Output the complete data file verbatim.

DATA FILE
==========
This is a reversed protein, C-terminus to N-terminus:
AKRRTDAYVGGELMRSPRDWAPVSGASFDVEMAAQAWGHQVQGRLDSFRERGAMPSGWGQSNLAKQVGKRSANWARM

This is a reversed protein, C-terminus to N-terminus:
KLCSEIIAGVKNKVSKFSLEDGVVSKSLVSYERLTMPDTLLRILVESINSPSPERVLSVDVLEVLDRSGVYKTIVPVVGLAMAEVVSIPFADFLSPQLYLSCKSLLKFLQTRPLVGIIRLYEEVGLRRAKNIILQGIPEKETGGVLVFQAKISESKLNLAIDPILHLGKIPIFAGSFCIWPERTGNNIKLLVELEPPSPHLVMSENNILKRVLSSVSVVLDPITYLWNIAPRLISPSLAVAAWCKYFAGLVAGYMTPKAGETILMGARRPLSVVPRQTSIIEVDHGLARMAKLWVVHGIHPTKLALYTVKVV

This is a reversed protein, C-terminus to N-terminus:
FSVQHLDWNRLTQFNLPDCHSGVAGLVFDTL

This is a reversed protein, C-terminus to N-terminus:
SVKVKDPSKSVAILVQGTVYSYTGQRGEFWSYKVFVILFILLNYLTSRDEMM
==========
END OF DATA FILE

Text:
This is a reversed protein, C-terminus to N-terminus:
AKRRTDAYVGGELMRSPRDWAPVSGASFDVEMAAQAWGHQVQGRLDSFRERGAMPSGWGQSNLAKQVGKRSANWARM

This is a reversed protein, C-terminus to N-terminus:
KLCSEIIAGVKNKVSKFSLEDGVVSKSLVSYERLTMPDTLLRILVESINSPSPERVLSVDVLEVLDRSGVYKTIVPVVGLAMAEVVSIPFADFLSPQLYLSCKSLLKFLQTRPLVGIIRLYEEVGLRRAKNIILQGIPEKETGGVLVFQAKISESKLNLAIDPILHLGKIPIFAGSFCIWPERTGNNIKLLVELEPPSPHLVMSENNILKRVLSSVSVVLDPITYLWNIAPRLISPSLAVAAWCKYFAGLVAGYMTPKAGETILMGARRPLSVVPRQTSIIEVDHGLARMAKLWVVHGIHPTKLALYTVKVV

This is a reversed protein, C-terminus to N-terminus:
FSVQHLDWNRLTQFNLPDCHSGVAGLVFDTL

This is a reversed protein, C-terminus to N-terminus:
SVKVKDPSKSVAILVQGTVYSYTGQRGEFWSYKVFVILFILLNYLTSRDEMM